Del McCoury was approaching his 60th birthday in the late 1990s, but he and his family-anchored Del McCoury Band were as hot as an Airstream camper at a July festival. In those years, the lonesome voiced, pompadoured gentleman from Pennsylvania probably inspired more new young bluegrass bands to form than any other artist. One from Raleigh, NC that’s proven influential and durable in its own way is Chatham County Line.
Guitarist and songwriter Dave Wilson and fiddle/mandolin player John Teer saw McCoury play at the Carolina Theater in nearby Durham, and that was one of the key moments that steered them from playing country rock in various bands toward consolidating into a formal bluegrass quartet, with suits and ties, playing around a single microphone. And the local scene encompassing the university-heavy Triangle (Raleigh, Durham and Chapel Hill) proved most welcoming.
THE STRING #137 W DAVE WILSON AND JOHN TEER
“There was this alt-country thing going on, and you felt like you were part of a movement and something happening,” says Teer in Episode 137 of The String. “Because there was so miuch going on and you could feel it in the air.” He cites Tift Merritt, The Two Dollar Pistols, Six-String Drag and Whiskeytown as among the bands garnering a national following and telling a new musical story from the mid-South. The Steep Canyon Rangers were another McCoury inspired bluegrass band making its way in that scene, with whom CCL enjoyed a friendly rivalry. “We just soaked up all that stuff. You felt like a community of a lot of cool bands and influences. We were all together as a family.”
Of course, one of the things that distinguishes Chatham from some of the other youngsters who picked up banjos and mandolins in that fertile time is that they’re still at it, celebrating 20 years together in 2019. In that year, the group’s founding banjo player Chandler Holt retired with ample warning, opting to stay home with his young family. The band made the album Sharing The Covers, giving the string band treatment to songs by shared band influences, from Beck and Tom Petty to John Hartford. And they consolidated three years of pre-production and songwriting into the album Strange Fascination, which came out in late April of this year on their long-time label Yep Roc Records (also from middle NC).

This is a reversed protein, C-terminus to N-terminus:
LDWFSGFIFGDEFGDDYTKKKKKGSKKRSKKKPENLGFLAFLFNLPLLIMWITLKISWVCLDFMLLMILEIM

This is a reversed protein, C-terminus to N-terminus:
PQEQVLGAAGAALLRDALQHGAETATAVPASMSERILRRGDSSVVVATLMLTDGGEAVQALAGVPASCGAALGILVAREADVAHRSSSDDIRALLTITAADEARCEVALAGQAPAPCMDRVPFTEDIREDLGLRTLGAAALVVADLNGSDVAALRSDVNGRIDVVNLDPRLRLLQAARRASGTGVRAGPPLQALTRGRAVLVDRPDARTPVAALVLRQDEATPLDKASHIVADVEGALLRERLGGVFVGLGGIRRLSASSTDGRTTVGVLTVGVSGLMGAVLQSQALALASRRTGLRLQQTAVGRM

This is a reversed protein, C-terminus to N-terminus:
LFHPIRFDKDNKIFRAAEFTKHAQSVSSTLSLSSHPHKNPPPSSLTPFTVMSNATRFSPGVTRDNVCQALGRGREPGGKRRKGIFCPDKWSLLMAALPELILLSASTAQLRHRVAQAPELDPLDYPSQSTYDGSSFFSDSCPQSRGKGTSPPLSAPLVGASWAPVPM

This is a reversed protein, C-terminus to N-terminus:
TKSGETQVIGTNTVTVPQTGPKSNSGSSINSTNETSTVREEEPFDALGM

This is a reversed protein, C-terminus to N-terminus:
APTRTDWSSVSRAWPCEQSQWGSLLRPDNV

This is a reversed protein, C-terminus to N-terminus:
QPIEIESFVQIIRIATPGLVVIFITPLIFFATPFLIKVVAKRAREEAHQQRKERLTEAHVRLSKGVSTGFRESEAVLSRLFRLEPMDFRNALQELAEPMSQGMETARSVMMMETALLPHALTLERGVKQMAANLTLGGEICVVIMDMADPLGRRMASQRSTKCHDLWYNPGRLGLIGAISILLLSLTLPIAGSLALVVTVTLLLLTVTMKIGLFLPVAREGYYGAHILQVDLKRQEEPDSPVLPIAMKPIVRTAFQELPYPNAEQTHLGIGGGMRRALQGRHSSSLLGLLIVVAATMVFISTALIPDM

The anniversary, says Dave Wilson, “was a pretty marked step for us. There was a lot of kismet involved in the changing of the guard. Our founding member Chandler stepping away. It’s almost a return to our roots because before this 20-year jaunt into the bluegrass realm, both (bass player Greg Readling) and I were in a country rock band with drums and John and Chandler were in a country rock band with drums. And that was a big part of how we grew up playing music.”
While a lot of circa 2000 bluegrass bands leaned into their instruments and the jam esthetic, CCL focused on songwriting and band craft. When their second album Route 23 came out in 2005, indie music curator Pitchfork picked up on it, which was rare for string band music at the time. “This is straight bluegrass without a hyphen or a prefix,” they wrote in a strong review. “It has nothing to do with pastiche, a pose, or modern country music. From first note to last, it's obvious these guys have done ample homework.”
And you still hear about homework when the guys talk about the band today. Wilson told me that pre-production for Strange Fascination took upwards of three years before they finally tracked the project. “I find with music especially as you get a little age under your belt, you realize you’re going to get on stage and play some of these songs for a long time into your future. You really want to spend the time making each song the best masterpiece you can make, so that ten years down the road you feel real good presenting that to an audience, and you have the same joy in playing it you did the very first time you played it together.”